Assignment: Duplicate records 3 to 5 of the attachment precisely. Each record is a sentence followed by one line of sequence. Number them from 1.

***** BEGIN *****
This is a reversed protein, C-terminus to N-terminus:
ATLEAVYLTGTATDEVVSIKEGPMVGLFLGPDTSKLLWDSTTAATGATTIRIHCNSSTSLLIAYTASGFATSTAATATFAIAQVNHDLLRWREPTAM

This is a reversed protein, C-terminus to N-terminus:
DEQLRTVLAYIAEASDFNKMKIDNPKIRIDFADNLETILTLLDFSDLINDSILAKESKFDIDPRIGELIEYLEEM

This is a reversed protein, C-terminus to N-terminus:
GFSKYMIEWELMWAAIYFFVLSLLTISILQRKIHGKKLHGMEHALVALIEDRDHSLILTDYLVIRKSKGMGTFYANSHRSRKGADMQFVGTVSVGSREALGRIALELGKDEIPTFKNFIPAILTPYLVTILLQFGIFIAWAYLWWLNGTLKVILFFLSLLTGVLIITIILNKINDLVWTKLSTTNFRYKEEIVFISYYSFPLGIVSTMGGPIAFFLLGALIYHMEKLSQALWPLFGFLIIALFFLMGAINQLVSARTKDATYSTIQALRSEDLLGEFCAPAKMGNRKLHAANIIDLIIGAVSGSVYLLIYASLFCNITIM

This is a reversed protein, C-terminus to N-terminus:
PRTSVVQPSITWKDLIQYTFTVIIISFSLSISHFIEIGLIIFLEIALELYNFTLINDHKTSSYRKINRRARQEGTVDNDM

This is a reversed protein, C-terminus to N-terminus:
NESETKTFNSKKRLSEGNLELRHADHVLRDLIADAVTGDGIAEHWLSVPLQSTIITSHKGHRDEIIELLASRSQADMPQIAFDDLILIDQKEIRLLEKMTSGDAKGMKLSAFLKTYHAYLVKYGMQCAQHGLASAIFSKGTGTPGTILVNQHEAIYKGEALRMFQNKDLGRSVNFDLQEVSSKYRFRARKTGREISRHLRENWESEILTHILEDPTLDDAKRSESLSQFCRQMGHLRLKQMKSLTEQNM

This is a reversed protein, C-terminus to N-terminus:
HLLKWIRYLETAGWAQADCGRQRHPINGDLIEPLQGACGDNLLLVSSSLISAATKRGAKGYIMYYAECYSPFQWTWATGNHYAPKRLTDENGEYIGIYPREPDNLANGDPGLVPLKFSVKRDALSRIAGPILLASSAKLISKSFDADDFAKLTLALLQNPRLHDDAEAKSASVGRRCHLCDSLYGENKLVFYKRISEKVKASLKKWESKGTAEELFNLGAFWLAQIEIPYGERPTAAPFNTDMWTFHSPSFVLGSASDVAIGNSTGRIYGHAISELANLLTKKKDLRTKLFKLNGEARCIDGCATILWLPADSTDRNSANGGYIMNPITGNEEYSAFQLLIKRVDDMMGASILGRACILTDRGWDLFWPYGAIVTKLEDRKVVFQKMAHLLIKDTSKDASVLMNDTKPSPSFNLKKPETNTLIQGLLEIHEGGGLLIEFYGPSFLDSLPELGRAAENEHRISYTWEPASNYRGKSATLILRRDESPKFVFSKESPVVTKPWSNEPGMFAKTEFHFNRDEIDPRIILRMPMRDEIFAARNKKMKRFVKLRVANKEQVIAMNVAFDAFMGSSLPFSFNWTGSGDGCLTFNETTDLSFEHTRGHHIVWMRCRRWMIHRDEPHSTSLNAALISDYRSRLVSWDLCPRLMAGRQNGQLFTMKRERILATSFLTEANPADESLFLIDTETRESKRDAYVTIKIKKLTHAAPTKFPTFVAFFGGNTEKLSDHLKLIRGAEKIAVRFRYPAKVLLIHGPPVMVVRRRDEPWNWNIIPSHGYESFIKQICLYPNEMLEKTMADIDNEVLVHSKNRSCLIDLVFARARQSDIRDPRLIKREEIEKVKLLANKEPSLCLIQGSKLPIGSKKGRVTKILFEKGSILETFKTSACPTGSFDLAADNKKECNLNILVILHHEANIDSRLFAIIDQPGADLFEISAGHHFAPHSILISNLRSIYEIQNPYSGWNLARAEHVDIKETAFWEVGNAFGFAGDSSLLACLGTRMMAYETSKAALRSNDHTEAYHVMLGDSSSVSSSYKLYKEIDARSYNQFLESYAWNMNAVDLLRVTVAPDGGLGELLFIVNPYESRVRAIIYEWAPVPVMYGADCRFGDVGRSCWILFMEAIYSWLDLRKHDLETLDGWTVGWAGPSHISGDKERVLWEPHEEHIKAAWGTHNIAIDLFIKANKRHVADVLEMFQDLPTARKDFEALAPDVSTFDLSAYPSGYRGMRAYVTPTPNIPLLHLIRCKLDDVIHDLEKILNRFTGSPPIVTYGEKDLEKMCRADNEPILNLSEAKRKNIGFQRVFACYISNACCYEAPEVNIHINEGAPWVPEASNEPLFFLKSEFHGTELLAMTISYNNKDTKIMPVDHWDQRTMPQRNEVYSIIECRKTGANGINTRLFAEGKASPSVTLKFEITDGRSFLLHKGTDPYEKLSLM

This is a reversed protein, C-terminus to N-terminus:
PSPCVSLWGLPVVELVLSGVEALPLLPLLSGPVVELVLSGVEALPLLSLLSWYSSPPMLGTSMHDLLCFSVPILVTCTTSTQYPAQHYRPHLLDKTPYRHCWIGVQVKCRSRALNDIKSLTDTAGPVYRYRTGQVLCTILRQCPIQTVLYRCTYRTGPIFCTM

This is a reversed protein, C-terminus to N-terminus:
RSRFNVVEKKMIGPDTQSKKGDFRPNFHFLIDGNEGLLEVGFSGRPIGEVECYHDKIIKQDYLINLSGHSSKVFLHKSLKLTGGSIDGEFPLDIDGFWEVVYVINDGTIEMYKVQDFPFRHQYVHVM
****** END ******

This is a reversed protein, C-terminus to N-terminus:
GFSKYMIEWELMWAAIYFFVLSLLTISILQRKIHGKKLHGMEHALVALIEDRDHSLILTDYLVIRKSKGMGTFYANSHRSRKGADMQFVGTVSVGSREALGRIALELGKDEIPTFKNFIPAILTPYLVTILLQFGIFIAWAYLWWLNGTLKVILFFLSLLTGVLIITIILNKINDLVWTKLSTTNFRYKEEIVFISYYSFPLGIVSTMGGPIAFFLLGALIYHMEKLSQALWPLFGFLIIALFFLMGAINQLVSARTKDATYSTIQALRSEDLLGEFCAPAKMGNRKLHAANIIDLIIGAVSGSVYLLIYASLFCNITIM

This is a reversed protein, C-terminus to N-terminus:
PRTSVVQPSITWKDLIQYTFTVIIISFSLSISHFIEIGLIIFLEIALELYNFTLINDHKTSSYRKINRRARQEGTVDNDM

This is a reversed protein, C-terminus to N-terminus:
NESETKTFNSKKRLSEGNLELRHADHVLRDLIADAVTGDGIAEHWLSVPLQSTIITSHKGHRDEIIELLASRSQADMPQIAFDDLILIDQKEIRLLEKMTSGDAKGMKLSAFLKTYHAYLVKYGMQCAQHGLASAIFSKGTGTPGTILVNQHEAIYKGEALRMFQNKDLGRSVNFDLQEVSSKYRFRARKTGREISRHLRENWESEILTHILEDPTLDDAKRSESLSQFCRQMGHLRLKQMKSLTEQNM